The basics of classical ballet technique need to be thoroughly understood to build strength for pirouettes, and later for ballet classes in pointe shoes. Knowing the finer details of your daily routines gives you an extra advantage to the use of your core muscles in stabilizing your ballet positions and movements.
First a quick review of some basics that will help you make progress toward pointe work, good pirouettes and doing well dancing the kind of roles in ballet recitals you would like:
1. Is your postural plumb line correct in your fifth position standing with straight legs?
2. Do you maintain your postural plumb line and turn out when you demi plie in fifth or fourth position?
3. Do you have a relaxed neck for good spotting?
4. Do you maintain the placement of your hips in your retire position?
5. Can you releve straight up and balance there?
6. Can you keep the foot muscles engaged when you descend back to your landing position so that you land softly into a controlled demi plie?
If any of the above are non-existent or weak, pick the most basic and do a practice routine to correct it. Ask your teacher or a class buddy to help you until it is 100% correct.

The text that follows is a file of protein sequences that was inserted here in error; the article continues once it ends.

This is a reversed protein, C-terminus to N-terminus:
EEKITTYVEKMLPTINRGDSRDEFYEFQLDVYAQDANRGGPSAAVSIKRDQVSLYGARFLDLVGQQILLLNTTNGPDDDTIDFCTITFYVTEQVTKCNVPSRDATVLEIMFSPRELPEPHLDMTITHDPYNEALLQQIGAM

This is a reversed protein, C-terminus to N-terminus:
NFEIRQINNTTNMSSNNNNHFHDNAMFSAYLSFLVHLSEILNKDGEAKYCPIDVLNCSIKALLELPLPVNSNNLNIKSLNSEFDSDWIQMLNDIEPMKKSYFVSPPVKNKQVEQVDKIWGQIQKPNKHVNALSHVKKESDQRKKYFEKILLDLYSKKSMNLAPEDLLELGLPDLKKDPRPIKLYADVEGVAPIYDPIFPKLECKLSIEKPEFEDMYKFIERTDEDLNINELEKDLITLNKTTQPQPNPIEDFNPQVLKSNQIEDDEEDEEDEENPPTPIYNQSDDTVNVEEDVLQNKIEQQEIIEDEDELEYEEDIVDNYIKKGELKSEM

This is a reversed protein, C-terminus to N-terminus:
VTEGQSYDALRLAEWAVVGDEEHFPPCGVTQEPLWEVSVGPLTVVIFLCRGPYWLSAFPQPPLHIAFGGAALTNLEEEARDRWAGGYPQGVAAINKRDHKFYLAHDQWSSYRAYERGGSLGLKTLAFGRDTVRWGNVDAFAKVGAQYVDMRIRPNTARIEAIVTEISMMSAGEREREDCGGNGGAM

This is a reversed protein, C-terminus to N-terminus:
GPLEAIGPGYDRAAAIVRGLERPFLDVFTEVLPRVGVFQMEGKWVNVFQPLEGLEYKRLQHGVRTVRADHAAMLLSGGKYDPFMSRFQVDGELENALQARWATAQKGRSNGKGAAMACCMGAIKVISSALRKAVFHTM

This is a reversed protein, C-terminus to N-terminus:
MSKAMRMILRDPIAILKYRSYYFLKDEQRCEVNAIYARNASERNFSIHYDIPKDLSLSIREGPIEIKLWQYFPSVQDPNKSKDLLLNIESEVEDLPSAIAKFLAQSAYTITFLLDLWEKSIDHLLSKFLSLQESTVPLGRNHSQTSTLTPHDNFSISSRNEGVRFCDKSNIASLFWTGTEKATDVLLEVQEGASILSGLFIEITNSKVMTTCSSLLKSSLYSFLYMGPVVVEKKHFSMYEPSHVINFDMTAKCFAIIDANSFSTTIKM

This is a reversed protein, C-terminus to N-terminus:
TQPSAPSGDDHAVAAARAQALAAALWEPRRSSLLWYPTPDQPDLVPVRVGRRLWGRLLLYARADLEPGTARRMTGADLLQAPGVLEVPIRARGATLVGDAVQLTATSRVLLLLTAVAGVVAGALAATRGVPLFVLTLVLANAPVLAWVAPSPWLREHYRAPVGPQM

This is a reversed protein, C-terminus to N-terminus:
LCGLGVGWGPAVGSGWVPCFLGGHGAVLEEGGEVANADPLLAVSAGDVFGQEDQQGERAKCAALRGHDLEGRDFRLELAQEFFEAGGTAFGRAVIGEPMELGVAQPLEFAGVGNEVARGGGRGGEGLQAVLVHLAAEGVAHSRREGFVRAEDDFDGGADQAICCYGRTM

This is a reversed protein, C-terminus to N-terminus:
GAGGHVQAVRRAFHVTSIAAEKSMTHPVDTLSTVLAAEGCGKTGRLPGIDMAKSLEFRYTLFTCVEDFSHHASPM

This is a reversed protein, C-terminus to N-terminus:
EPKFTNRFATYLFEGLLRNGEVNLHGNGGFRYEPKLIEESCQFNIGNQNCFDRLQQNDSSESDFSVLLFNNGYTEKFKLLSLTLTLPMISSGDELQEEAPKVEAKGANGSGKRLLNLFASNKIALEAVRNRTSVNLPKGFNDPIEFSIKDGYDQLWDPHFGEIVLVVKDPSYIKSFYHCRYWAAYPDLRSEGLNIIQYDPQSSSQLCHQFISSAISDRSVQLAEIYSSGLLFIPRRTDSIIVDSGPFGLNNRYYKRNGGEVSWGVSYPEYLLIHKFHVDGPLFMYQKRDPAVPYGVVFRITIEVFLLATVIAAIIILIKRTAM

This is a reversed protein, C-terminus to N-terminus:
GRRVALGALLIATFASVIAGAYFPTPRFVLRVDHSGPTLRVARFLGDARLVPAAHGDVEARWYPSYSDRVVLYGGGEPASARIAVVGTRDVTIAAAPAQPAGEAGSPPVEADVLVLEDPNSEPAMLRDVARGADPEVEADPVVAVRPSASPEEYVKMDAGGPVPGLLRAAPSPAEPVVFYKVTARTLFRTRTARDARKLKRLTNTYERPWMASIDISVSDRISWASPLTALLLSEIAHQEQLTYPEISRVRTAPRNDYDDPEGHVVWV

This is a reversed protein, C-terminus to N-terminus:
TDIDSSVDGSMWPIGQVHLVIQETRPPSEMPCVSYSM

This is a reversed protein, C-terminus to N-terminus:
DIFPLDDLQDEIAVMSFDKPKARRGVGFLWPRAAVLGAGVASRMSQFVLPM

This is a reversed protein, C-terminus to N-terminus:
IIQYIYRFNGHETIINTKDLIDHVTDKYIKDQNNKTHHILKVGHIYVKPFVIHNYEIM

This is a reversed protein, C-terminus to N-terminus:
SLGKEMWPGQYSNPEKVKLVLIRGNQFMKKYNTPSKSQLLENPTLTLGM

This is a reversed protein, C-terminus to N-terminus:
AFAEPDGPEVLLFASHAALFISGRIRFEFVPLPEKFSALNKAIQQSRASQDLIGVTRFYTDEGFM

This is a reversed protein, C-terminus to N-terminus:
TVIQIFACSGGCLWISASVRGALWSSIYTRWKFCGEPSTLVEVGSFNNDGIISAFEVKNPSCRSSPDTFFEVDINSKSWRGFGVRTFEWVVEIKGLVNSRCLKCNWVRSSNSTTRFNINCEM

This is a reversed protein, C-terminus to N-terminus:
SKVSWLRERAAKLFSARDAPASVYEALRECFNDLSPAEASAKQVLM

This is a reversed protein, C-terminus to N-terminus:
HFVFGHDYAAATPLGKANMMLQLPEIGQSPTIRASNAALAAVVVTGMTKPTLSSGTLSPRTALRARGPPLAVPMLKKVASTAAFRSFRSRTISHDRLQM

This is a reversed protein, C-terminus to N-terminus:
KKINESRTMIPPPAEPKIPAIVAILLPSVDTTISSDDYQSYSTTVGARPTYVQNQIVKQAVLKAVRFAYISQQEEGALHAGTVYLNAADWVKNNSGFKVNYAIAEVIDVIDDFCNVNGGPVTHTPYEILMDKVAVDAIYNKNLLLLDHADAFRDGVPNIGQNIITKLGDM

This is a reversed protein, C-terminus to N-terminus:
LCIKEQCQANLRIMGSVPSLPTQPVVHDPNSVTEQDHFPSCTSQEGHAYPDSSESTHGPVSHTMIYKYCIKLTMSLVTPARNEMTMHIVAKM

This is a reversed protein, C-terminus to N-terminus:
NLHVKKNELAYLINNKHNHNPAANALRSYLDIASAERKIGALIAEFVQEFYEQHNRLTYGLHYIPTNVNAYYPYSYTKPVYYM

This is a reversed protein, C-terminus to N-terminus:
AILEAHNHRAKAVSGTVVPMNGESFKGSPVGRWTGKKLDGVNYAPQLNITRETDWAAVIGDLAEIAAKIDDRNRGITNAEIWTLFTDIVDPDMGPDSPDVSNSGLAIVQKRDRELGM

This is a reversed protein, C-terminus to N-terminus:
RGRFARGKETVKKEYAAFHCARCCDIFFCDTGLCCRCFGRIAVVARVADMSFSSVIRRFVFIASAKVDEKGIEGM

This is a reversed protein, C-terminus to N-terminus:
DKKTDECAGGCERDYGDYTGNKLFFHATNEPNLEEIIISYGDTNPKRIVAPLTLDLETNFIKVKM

If you tip to either side when you releve, check to see if your core muscles are not holding, or if loss of turnout on one side tips you. Also check to see if your arms are closing too forcefully and knocking you off balance.
Doing a series of quarter, half, then whole turns (once you've corrected the basics) without any arms at all gives you the right feeling for more effortless pirouettes. Put your hands on your shoulders or hips and just turn from the force of pushing up out of the demi plie and the working leg turning out as you place it into retire and begin the turn. You'll get around.
For pirouettes en dedans, you've got the force of the working leg pushing off and coming up to retire and the supporting leg turning out as you start the turn, to get around at least once with no arms needed.
The other issue is hopping towards the end of a turn, or throughout. If this happens, try getting a feeling of pushing down through the supporting leg into the floor as you pull up your core muscles and leg muscles. Connect with the floor, even get an idea of drilling down into the floor - use the image to keep you grounded. And check all your basics to see what you are compensating for.
This should help you in how to improve the basics of classical ballet technique for pirouettes. Enjoy! They're fun.
Go here for info on how to prepare for pointe and improve your pirouettes!